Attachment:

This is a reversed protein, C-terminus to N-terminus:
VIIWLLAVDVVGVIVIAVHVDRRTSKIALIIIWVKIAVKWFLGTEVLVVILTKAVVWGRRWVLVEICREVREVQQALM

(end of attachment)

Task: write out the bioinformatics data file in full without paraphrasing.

This is a reversed protein, C-terminus to N-terminus:
VIIWLLAVDVVGVIVIAVHVDRRTSKIALIIIWVKIAVKWFLGTEVLVVILTKAVVWGRRWVLVEICREVREVQQALM